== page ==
master copy

Copy of a Masterpiece: Hokusai - 100 Views of Mt. Fuji
I recently came across an old book at Borders that I couldn't pass up. It's the 100 Views of Mt. Fuji, prints by Hokusai. I redrew one of the prints to see how each mark was created, and wrap my mind around the way this piece felt to create. This particular print is called "Fukurokuju", with an excerpt from the book that describes the meaning of this piece. I can see why these "100 Views" are considered Hokusai's Master Works, with layers and layers of symbolism infused in each beautiful print.

"This decorative view, as Suzuki has pointed out, is a rebus for "Fukurokuju," the name of one of the Seven Gods of Happiness. Fuku and -roku-, both of which mean "good luck," are represented as animals, which are homonyms when read in the Chinese manner: fuku for bat and roku for deer. Hence we see the deer on the rock below and the three bats in the sky. Mt. Fuji itself then becomes -ju, "longevity," a token of the old tradition of Fuji as a source of the elixir of immortality.

The symbolism of immortality is carried through in the very person of Fukurokuju, the god of immortality, and in his companion, the deer, who is reported in Chinese legend to be "a long-lived creature; but instead of becoming white in its old age, it changes to blue when a thousand years old, and to black at its second millenium". The whole view thus takes on a highly auspicious quality and may be interpreted in particular as a reflection of Hokusai's obsession with ever longer life."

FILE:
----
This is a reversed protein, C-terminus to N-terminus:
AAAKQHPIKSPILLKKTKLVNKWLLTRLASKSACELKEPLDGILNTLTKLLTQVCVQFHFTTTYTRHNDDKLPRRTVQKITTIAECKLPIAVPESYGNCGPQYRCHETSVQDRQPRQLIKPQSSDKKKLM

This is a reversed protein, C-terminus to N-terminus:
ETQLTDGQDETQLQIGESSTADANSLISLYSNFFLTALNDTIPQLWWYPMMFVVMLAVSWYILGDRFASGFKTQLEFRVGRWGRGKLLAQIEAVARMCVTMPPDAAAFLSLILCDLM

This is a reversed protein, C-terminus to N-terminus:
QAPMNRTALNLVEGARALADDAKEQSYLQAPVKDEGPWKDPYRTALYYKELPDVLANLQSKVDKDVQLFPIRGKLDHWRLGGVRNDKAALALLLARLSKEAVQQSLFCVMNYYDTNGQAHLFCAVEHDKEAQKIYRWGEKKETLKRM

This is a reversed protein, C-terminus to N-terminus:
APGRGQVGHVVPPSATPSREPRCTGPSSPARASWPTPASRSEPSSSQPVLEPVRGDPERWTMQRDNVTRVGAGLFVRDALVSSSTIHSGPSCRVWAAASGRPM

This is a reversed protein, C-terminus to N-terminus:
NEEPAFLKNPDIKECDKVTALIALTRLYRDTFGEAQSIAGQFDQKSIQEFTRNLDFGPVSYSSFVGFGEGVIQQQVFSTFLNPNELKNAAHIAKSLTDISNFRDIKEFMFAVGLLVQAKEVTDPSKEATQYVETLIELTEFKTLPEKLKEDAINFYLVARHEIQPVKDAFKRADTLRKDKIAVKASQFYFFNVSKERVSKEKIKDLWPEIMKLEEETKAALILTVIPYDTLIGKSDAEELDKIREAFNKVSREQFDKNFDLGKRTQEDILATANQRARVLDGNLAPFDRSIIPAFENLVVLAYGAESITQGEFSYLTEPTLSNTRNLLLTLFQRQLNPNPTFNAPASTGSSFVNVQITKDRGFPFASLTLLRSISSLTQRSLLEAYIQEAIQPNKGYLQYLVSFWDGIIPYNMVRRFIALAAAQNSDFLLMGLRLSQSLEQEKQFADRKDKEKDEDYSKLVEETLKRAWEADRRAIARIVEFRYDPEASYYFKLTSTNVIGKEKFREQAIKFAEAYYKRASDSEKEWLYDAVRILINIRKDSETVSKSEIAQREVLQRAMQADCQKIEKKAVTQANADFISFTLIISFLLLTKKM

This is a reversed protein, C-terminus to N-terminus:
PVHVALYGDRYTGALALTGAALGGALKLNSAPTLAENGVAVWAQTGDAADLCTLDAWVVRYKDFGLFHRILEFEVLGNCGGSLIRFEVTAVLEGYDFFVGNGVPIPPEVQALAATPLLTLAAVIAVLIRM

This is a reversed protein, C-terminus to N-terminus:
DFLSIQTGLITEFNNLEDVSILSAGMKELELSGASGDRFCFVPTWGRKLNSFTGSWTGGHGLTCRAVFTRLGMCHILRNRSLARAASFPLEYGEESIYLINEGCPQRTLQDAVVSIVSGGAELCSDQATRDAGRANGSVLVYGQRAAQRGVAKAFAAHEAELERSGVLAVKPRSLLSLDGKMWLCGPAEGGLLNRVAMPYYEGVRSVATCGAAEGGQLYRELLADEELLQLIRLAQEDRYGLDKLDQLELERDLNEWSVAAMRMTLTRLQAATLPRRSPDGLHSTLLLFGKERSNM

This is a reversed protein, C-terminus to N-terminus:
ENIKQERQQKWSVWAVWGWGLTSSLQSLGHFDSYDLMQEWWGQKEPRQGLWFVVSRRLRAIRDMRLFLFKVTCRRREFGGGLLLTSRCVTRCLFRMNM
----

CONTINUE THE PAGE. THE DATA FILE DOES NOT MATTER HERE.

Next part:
1. That's really interesting that you would do that. When learning Sumi painting, the student first copies the work of a master until he or she can faithfully reproduce their work and only then are the allowed to paint their own creations.

  2. I feel like I remember something like that, really vaguely, hearing that somewhere before. Pretty cool. It's kind of like how the Greek's felt about masterworks and apprentices too.

  3. Anonymous9:41 AM

    I am so glad to see this homage to Hokusai, Ester. One can spend such an enjoyable time in Hokusai's company, exploring each layer of his symbolism as well as his brush work.

    It still amazes me how much I learn from trying to copy an artist's marks and, as r_sail points out, this is how a student is supposed to learn sumi. But I am still very nervous when I do it-- as if I expect The Art Police to immediately spring through the door and carry me off as I cry, "It's only in my sketchbook--honest!"

  4. Wow, way to go here Ester!! Hokusai is quite possibly my favorite, and it wasn't until last year when they had a huge exhibit out this way did I realize the true depth and scope of his work. And to think the Mt Fuji series was done so late in his life!


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